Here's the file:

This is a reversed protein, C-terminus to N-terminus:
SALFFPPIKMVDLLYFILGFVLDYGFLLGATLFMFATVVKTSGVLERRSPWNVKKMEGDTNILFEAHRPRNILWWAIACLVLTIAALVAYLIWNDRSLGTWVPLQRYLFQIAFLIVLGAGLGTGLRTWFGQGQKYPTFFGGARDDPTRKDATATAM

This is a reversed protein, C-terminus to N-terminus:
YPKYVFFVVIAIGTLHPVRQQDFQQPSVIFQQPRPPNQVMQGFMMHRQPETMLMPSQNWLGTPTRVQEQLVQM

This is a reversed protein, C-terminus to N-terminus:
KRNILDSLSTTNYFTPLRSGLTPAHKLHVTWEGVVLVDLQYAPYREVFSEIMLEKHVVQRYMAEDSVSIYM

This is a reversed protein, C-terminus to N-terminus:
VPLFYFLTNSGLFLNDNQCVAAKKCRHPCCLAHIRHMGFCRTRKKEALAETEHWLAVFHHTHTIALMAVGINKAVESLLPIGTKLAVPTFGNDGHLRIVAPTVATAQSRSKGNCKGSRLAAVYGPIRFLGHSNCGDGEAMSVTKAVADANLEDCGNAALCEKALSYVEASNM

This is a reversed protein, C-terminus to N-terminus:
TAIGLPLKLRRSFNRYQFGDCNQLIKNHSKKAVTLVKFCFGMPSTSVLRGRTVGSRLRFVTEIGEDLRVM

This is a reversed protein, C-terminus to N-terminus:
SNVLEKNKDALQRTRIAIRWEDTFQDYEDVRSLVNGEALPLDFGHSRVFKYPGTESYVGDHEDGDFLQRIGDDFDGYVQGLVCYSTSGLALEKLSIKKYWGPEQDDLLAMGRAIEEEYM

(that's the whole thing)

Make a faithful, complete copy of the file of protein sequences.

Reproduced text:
This is a reversed protein, C-terminus to N-terminus:
SALFFPPIKMVDLLYFILGFVLDYGFLLGATLFMFATVVKTSGVLERRSPWNVKKMEGDTNILFEAHRPRNILWWAIACLVLTIAALVAYLIWNDRSLGTWVPLQRYLFQIAFLIVLGAGLGTGLRTWFGQGQKYPTFFGGARDDPTRKDATATAM

This is a reversed protein, C-terminus to N-terminus:
YPKYVFFVVIAIGTLHPVRQQDFQQPSVIFQQPRPPNQVMQGFMMHRQPETMLMPSQNWLGTPTRVQEQLVQM

This is a reversed protein, C-terminus to N-terminus:
KRNILDSLSTTNYFTPLRSGLTPAHKLHVTWEGVVLVDLQYAPYREVFSEIMLEKHVVQRYMAEDSVSIYM

This is a reversed protein, C-terminus to N-terminus:
VPLFYFLTNSGLFLNDNQCVAAKKCRHPCCLAHIRHMGFCRTRKKEALAETEHWLAVFHHTHTIALMAVGINKAVESLLPIGTKLAVPTFGNDGHLRIVAPTVATAQSRSKGNCKGSRLAAVYGPIRFLGHSNCGDGEAMSVTKAVADANLEDCGNAALCEKALSYVEASNM

This is a reversed protein, C-terminus to N-terminus:
TAIGLPLKLRRSFNRYQFGDCNQLIKNHSKKAVTLVKFCFGMPSTSVLRGRTVGSRLRFVTEIGEDLRVM

This is a reversed protein, C-terminus to N-terminus:
SNVLEKNKDALQRTRIAIRWEDTFQDYEDVRSLVNGEALPLDFGHSRVFKYPGTESYVGDHEDGDFLQRIGDDFDGYVQGLVCYSTSGLALEKLSIKKYWGPEQDDLLAMGRAIEEEYM